Today (1/3/2012) was an average of 24F from midnight to midnight (eyeball estimate at the historical data charts at wunderground.com and weatherspark.com)** And the eMonitor is saying we used ~22KWh to run the air-source mini-split heat pumps for heating (and also a little help with hot water heating). So that’s approximately 900W average continuous. 24F is pretty close to typical for a Dec day in MA… And if you pay 20 cents/KWh for your “GreenUp” electricity that one can get from National Grid or NStar in MA… Then that’s 0.900KWh * 30 * 24 * $0.20/KWh = $129.60 for heat for the month. That’s the pocketbook.
Now what about from the house’s perspective?
Assuming a COP of maybe 2.5 on the heat pumps during this time, and assuming the weather is not too bad (we had some decent sun today — 27KWh from the PVs — and not too windy) then that’s 2.5*900W = 2250W. That’s a load of a hair dryer and a third to keep the house at 68F on a winter’s day. Glad to be using a heat pump instead. A hair dryer would get a little expensive, though probably still less than many are paying to heat their New England home.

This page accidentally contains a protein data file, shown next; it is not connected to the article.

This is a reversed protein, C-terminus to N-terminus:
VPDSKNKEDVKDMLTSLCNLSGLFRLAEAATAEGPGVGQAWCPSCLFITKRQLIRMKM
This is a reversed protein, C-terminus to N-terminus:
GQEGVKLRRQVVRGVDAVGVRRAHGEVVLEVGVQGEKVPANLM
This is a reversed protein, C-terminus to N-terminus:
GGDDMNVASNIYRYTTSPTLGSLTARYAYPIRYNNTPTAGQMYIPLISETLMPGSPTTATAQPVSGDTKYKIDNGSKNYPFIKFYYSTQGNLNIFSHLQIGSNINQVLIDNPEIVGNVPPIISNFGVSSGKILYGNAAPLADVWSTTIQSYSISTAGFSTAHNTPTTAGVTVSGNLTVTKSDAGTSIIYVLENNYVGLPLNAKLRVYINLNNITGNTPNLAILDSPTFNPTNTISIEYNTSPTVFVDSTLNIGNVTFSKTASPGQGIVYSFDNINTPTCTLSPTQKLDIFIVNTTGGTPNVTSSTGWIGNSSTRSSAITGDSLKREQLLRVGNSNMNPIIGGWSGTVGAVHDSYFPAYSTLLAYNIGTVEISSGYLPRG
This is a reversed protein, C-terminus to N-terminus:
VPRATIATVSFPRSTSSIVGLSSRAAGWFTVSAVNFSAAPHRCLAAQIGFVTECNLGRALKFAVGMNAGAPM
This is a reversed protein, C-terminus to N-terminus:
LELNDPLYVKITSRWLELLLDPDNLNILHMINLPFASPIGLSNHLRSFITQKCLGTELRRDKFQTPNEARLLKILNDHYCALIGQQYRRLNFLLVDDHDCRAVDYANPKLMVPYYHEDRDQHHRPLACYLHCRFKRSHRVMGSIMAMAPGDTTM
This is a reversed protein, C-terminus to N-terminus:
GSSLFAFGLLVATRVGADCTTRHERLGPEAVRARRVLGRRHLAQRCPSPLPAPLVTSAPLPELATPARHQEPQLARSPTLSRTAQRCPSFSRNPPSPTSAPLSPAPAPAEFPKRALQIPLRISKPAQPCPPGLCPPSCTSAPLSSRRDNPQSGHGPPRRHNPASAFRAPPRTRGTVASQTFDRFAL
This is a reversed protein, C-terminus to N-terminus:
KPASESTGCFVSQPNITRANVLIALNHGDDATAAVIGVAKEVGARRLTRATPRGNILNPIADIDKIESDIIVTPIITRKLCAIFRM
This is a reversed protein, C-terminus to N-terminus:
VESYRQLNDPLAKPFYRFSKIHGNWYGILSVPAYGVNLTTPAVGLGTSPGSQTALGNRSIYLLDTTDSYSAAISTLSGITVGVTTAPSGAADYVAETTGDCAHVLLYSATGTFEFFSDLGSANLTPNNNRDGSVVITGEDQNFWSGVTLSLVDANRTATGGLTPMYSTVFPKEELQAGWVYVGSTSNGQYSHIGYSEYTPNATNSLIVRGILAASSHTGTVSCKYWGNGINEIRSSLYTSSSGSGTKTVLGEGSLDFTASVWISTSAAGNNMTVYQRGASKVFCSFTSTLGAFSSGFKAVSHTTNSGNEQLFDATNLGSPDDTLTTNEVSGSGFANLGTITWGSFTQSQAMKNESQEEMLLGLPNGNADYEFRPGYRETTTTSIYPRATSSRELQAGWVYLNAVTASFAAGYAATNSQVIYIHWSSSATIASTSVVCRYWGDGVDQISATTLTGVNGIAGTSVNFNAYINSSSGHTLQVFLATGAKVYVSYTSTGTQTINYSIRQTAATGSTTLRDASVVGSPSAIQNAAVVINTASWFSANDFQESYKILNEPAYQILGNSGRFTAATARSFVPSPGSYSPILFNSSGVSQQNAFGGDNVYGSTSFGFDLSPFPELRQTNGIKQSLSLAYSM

Gotta like lots of insulation and carefully taped external sheathing.
** Note on weather: I do still have my networked “weatherdirect” thermometers tracking temps, but I haven’t set up any logging yet. I really should do that so I can do some useful graphs instead of all this hand-waving with estimates.
- Erik’s weatherdirect setup